- The Tradeoffs We Make*: What are some typical tradeoffs we make when building software? How do we get better at making tradeoffs?
- Quadtrees in the Wild*: First part of a series on data structures and algorithms and the problems they solve. In this one, I talk about the quadtree and its application in location indexing and image compression.
- The Game Called Life: I can’t remember when I first heard of the Game of Life, but I’ve been fascinated by it for some time. This post discusses how the game works.
- Redraw Only The Diff: A reflection on the diffing pattern I sometimes use for the animations in my blog posts.
- Introductions, Math Games, and UI Optimizations: The first issue of the newsletter; a digest of the previous two blog posts.
- Text Search with Tries*: Second part of the series on data structures and algorithms focused on the trie and its applications in text search.
- Fooled by Complexity: For the second newsletter issue, I wrote about how complex software feels like effective software even when it isn’t.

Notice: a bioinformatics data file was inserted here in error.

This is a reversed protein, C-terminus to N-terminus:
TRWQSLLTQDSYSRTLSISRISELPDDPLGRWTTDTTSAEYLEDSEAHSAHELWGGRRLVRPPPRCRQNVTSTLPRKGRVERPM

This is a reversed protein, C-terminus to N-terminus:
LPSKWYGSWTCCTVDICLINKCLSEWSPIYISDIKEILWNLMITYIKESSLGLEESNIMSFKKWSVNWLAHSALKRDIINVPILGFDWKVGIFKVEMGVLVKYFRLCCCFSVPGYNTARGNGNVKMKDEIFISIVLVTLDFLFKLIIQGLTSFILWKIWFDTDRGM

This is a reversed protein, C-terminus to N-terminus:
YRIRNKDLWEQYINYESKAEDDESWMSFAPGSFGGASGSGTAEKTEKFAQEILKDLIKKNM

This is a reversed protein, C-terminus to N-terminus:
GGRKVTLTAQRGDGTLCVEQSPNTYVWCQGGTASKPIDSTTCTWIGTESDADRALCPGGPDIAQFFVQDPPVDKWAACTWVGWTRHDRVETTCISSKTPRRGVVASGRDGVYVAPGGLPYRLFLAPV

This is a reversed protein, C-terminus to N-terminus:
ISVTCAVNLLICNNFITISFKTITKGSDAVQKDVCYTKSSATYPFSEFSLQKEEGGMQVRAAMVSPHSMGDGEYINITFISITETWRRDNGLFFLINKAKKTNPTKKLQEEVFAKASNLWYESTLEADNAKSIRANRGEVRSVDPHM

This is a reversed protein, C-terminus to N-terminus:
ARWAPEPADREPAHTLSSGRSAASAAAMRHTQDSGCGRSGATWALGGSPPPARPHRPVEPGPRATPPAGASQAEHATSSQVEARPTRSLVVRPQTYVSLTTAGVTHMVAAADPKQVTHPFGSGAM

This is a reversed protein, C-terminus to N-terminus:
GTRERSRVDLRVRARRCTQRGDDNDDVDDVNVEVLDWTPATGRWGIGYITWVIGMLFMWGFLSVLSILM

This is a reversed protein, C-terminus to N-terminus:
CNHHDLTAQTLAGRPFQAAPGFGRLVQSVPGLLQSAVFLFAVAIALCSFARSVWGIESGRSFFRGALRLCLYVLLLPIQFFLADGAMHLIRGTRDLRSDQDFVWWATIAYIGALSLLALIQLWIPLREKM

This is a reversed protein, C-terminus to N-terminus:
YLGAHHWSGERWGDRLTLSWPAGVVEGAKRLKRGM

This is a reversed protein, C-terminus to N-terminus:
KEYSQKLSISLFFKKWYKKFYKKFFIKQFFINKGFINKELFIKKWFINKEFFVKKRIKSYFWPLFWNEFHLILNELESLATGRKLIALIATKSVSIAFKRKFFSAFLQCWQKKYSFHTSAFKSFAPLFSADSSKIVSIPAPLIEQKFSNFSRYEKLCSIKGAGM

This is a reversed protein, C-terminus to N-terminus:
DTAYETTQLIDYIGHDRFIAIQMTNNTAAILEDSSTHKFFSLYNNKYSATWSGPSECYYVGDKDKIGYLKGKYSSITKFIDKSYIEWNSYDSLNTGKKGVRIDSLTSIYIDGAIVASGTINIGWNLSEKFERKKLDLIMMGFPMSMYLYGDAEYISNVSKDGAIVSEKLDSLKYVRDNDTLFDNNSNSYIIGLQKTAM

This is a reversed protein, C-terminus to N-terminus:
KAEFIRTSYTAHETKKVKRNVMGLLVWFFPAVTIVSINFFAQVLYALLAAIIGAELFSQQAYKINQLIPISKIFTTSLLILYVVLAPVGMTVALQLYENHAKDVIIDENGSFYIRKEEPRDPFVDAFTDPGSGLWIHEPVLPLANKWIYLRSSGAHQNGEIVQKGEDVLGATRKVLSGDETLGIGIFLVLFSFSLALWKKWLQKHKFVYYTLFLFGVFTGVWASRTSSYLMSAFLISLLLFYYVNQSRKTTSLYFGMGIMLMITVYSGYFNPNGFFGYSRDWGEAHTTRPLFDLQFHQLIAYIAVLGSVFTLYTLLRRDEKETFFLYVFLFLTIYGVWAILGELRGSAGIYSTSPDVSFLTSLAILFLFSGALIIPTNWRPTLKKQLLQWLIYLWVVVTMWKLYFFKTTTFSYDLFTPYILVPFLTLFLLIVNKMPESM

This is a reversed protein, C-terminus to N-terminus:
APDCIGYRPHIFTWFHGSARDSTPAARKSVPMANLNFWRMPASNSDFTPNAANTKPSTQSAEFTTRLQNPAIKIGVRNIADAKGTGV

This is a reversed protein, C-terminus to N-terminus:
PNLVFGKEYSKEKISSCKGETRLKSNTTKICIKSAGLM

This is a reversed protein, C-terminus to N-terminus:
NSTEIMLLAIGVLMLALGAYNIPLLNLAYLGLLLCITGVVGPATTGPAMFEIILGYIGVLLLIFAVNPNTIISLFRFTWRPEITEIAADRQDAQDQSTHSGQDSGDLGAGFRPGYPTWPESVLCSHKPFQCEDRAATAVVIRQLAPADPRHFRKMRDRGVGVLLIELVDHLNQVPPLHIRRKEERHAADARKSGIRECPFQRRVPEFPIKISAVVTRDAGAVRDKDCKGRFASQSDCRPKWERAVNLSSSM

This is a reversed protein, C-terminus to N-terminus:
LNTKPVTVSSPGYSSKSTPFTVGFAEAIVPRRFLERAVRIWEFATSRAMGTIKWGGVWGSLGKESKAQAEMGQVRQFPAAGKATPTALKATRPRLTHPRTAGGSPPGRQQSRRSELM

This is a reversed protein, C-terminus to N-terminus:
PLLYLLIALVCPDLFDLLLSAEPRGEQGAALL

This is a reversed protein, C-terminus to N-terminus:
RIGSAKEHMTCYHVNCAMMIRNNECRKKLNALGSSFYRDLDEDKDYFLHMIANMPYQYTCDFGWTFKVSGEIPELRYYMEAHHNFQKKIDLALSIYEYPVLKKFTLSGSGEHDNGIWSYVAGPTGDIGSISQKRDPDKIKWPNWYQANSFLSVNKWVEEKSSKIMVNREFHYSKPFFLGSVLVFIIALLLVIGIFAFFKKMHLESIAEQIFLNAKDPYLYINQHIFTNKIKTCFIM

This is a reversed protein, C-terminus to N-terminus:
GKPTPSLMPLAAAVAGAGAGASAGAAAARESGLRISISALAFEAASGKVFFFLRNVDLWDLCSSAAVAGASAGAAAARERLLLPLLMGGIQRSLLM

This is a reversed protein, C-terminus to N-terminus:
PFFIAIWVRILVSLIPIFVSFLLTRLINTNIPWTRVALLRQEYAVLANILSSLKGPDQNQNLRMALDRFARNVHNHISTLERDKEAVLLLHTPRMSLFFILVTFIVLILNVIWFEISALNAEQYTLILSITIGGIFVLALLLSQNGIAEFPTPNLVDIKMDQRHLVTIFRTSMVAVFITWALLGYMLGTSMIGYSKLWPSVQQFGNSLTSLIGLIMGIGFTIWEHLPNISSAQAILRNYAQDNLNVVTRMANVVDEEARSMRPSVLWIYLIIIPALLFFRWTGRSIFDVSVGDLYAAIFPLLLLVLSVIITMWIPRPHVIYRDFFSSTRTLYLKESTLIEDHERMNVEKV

- 25 Days of Advent: On my experience participating in Advent of Code.
- The Humane Representation of Programs: After listening to a talk by Bret Victor, I got inspired to think about better ways to teach programming.
- A Refresher on Software Vulnerabilities: A review of some common vulnerabilities from the 2021 CWE Top 25 list.
(The posts marked with asterisks were the five most popular.)
I also tried out a few experiments with the blog’s format within the year. The tech stack (Hugo static site running on Netlify) is still the same, but I made minor design changes. I also started sending out a newsletter based on the blog. I’ve sent out five emails so far, and the newsletter currently has about 90 subscribers. I like the medium as a way to directly reach readers who want to keep up with the blog.
I also (casually) started a Substack newsletter a few months ago. I’d initially wanted it as a place to write about topics unrelated to programming. But after publishing one article, a book review, I don’t think I’ll be writing there anymore. Managing two different newsletters feels like more work than necessary at the moment. And I still prefer hosting and controlling my own work myself.